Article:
Mickey has lived here for six months. He’s been homeless since shortly after Katrina, and this is by far the best place he’s stayed in that time. “I’ve lived on the street,” he says. “I’ve slept in a cardboard box.” He is a proud man, thin and muscled with a fresh shave, clean clothes and a trim mustache. He credits a nearby church, which lets him shave and shower.

 

But Palmer would like to be able to pay rent again. “My apartment was around $450. I could afford $450. I can’t afford $700 or $800 and that’s what the places have gone up to.” Keeping himself together, well-dressed and fresh, Mickey is trying to go back to the life he had. “I have never lived on the dole of the state,” he says proudly. “I’ve never been on welfare, never collected food stamps.” Palmer rented an apartment before Katrina. He did repairs and construction. “I had my own business,” he says. “I had a pickup truck with all my tools, and all that went under water.”

 

Palmer is one of thousands of homeless people living in New Orleans’ storm damaged and abandoned homes and buildings. Four years after Katrina, recovery and rebuilding has come slow to this city, and there are many boarded-up homes to choose from. The Greater New Orleans Community Data Center counts 65,888 abandoned residential addresses in New Orleans, and this number doesn’t include any of the many non-residential buildings, like the hospital Mickey stays in. Overall, about a third of the addresses in the city are vacant or abandoned, the highest rate in the nation. UNITY for the Homeless is the only organization surveying these spaces, and Miller and Rohn are the only fulltime staff on the project. They have surveyed 1,330 buildings – a small fraction of the total number of empty structures. Of those, 564 were unsecured. Nearly 40% of them showed signs of use, including a total of 270 bedrolls or mattresses.

 

Using conservative estimates, UNITY estimates at least 6,000 squatters, and a total of about 11,000 homeless individuals in the city.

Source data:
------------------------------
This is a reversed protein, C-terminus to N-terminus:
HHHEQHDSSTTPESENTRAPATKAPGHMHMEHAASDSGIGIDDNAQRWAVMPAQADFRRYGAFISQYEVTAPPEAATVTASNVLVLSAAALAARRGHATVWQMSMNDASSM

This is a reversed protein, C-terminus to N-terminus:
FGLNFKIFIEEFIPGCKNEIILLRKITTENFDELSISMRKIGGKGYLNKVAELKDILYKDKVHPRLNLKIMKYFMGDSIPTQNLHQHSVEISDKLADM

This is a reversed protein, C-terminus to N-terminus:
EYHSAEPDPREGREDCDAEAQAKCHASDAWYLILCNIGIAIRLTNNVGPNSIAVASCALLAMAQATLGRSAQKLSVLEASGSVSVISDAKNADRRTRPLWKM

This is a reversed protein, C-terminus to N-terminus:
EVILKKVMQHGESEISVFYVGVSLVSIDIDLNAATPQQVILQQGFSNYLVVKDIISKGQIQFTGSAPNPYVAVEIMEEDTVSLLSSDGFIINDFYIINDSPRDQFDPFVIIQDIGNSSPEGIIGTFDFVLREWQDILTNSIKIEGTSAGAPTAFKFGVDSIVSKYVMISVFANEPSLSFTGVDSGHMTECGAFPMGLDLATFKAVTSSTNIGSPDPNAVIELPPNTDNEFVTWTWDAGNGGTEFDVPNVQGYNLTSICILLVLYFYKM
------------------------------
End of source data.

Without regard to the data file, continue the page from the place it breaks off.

UNITY workers have also found that not all people living in New Orleans’ abandoned homes are squatters. In the last three months alone, they have found nine homeowners living in their own toxic, flood-damaged, often completely unrepaired homes. These are people living in buildings - identified as abandoned and not fit for human habitation – that they (or extended family members) actually own, but cannot afford to repair.

 

The abandoned building dwellers they’ve found are generally older than the overall homeless population, with high rates of disability and illness. The average age of folks they have found is 45, and the oldest was 90. Over 70% report or show signs of psychiatric disorders, and 42% show signs of disabling medical illnesses and problems.  Disabling means “people that are facing death if not treated properly,” clarifies Rohn. “We’re not talking about something like high blood pressure.”

 

Life in Abandoned Homes

 

“This leg here bent backwards and the muscle came up,” says Naomi Burkhalter, an elderly Black woman in a wheelchair, sitting outside of the abandoned house she lives in and gesturing to her badly twisted leg. She was injured during Katrina, and can’t walk. She stays in a flood-damaged house in New Orleans’ Gert Town neighborhood, with no electricity or running water. She says the owner – who cannot afford to repair the home - knows she lives there, along with two other women. When they need water, they fill bottles up from neighbors. When she needs to get in and out of her house, she crawls, very slowly dragging herself up and down the steps with her hands, leaving her wheelchair outside and hoping no one takes it. Miss Naomi worked at a shrimp company and rented an apartment before Katrina. Now, between her injury and higher rents, she can no longer afford her former home. “My rent was 350 dollars,” she explains. “But when I came back, my rent was up to $1200.” Burkhalter has been homeless since then.

 

UNITY has received funding from the federal government for 752 housing vouchers specifically to help house the city’s homeless population. They have put people on a list, with those in the most danger of dying if they don’t get help on the top of the list. However, the vouchers still have not arrived, and at least 16 people from the list have already died while waiting. “The stress and trauma that these people have endured cannot be overstated,” says Martha Kegel, executive director of UNITY. “The neighborhood infrastructure that so many people depended on is gone.”